The Hustle-and-Grind Tech Entrepreneur Mindset is Not a Good Replacement for the Industrial Model of Education
Fifteen years ago, the late Sir Ken Robinson sparked a conversation and a movement about creativity – or the lack thereof – in traditional classrooms. His now famous TED Talk and subsequent work were (and still are) significant and very much on-point: the design of traditional schools kills creativity.
Still, there is a related, but much deeper problem with education. Sir Ken did a wonderful job of pointing to the fact that our models of education were grounded in industrial paradigms, with students treated as products to be refined to the point that they were reliable workers in our organizations. He, and the movement his work launched, was so effective that we began, and are aggressively continuing, to dismantle industrial, factory-based approaches to education.
However, in their place, the far-too-common replacement seems to be a model of education grounded not in industrial-era mindsets, but digital-era mindsets.
The industrial model was based in the idea of uniformity of outcomes and outputs: a good program in Finance was one that graduated (manufactured) Finance professionals of competence level X with a certain amount of acceptable variance between individual graduates.
So a Finance degree from Harvard meant the graduate would have a higher level of competence/product quality than one from a small state school — and with the understanding that there would be some acceptable level of product quality variation from one Harvard Finance graduate to the next. We were willing to sacrifice individual creativity and expression in exchange for fairly consistent product quality on the output of the education process.
Certainly, this model seems worth dismantling. However, in the push to increase creativity and individual expression, we have rapidly adopted the mindsets of the tech industry.
Silicon Valley has replaced Detroit as the reference point for the workplace we are preparing students for: “move fast and break things,” “hustle and grind,” emphases on hyper-success, hyper-creativity, and hyper-performance.
In the rightful pursuit of freeing individual student’s creativity, we are rapidly adopting these background assumptions about what a career, and a life, should be grounded in.
And in the pursuit of no longer creating corporate careerists who burn out by the age of 50 because they never found and expressed their creativity, we are now starting to run the risk of creating a generation of entrepreneurialists who will burn out by the age of 35 because they never found and expressed a reason for being alive other than achievement.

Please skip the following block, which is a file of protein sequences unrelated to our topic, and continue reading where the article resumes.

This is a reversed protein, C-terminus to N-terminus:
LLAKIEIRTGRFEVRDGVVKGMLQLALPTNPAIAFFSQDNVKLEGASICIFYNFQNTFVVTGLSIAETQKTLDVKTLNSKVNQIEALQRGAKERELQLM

There must be a better way.
At DAE, we have been applying what might be seen as neither an industrial nor a digital era approach to development, but something of an agrarian one. While the standards and the expectations are high, the environment and the psychological pace/pressure are low and highly communal.
The emphasis is not on the expression of creative individual voice for its own sake, or for the sake of becoming “successful,” but on the uncovering of individual creativity in the context of serving something greater than the individual’s self-interest. The objective is to develop human beings who are highly competent in software engineering, but whose competence is deeply grounded in commitment to communities and issues that they are willing to give their life to.
We have met with — and in one case partnered with for a short time — many of the new crop of learning institutions: bootcamps and alternative, post-secondary ed tech programs. The encounters were all very similar: a high-quality curriculum that assumed everyone should want to be a Silicon Valley tech entrepreneur. And, perhaps more concerning, absent was any space for inquiry into and development of the human and humane.
We cannot afford this approach, as a society.
Brilliant technologists with zero grounding in the human and the humane, with exposure to community only as a vehicle for achievement, will not lead us out of the social, political, environmental, and human justice issues that are now existential threats for our democracy — and indeed for our entire planet.
Brilliant humans who understand how to use technology might, though.
About the Author
A.M. Bhatt is founder and CEO of DAE, a nonprofit working to democratize access to 21st century digital career and life skills for high school students and young adults from communities that have been historically and systemically under-resourced. For more information, visit myDAE.org.